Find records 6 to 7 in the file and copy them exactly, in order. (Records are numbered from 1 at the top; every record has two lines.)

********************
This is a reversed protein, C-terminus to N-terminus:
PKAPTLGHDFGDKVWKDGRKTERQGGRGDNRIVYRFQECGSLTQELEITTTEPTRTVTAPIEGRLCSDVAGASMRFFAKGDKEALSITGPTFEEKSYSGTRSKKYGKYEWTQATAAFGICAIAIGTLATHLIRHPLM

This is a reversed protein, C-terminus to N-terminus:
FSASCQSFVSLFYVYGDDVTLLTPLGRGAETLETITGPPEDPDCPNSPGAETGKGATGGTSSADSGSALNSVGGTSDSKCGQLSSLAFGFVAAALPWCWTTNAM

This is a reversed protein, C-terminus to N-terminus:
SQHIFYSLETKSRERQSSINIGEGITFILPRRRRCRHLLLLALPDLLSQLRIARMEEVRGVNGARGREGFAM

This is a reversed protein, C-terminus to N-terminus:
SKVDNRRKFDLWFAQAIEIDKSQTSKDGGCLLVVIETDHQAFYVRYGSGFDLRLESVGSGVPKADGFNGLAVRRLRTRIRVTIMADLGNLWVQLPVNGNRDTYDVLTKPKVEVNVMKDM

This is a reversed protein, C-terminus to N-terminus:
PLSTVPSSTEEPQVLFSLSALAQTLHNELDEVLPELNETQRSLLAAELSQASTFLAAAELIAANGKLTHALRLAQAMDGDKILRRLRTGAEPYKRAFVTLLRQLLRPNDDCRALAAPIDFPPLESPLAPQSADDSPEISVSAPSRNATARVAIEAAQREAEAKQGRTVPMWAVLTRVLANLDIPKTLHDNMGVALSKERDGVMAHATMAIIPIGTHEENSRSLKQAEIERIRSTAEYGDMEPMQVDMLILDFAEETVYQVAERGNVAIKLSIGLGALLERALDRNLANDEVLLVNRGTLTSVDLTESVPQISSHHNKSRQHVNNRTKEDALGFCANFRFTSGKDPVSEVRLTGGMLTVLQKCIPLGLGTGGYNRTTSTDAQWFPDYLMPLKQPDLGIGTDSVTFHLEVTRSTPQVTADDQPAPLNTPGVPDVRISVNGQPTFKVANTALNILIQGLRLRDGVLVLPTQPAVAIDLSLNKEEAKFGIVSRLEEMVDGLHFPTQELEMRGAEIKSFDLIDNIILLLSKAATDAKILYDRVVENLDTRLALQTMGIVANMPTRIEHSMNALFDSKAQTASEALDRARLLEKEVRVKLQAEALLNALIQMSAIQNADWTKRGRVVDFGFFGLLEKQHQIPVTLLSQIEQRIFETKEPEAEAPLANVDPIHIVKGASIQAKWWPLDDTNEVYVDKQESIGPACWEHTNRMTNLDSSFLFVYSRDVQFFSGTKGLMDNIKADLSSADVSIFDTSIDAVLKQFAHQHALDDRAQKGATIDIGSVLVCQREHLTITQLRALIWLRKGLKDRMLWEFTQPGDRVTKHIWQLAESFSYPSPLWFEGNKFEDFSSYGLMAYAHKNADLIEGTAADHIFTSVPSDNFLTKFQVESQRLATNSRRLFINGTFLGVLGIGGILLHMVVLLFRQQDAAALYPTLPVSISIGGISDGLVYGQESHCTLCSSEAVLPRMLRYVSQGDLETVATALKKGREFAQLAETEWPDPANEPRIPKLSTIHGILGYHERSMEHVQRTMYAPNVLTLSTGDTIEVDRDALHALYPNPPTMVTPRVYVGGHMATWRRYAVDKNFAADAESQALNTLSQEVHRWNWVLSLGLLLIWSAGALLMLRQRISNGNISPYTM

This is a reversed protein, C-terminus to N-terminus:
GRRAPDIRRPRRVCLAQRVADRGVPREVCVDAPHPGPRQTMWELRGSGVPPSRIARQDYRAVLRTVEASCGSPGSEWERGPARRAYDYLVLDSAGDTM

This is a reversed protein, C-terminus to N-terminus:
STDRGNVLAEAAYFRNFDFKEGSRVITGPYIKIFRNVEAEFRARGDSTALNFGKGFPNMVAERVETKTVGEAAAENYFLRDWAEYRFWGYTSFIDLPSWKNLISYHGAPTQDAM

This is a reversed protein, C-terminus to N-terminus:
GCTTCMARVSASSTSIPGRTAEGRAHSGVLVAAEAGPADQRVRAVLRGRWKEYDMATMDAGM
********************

This is a reversed protein, C-terminus to N-terminus:
GRRAPDIRRPRRVCLAQRVADRGVPREVCVDAPHPGPRQTMWELRGSGVPPSRIARQDYRAVLRTVEASCGSPGSEWERGPARRAYDYLVLDSAGDTM

This is a reversed protein, C-terminus to N-terminus:
STDRGNVLAEAAYFRNFDFKEGSRVITGPYIKIFRNVEAEFRARGDSTALNFGKGFPNMVAERVETKTVGEAAAENYFLRDWAEYRFWGYTSFIDLPSWKNLISYHGAPTQDAM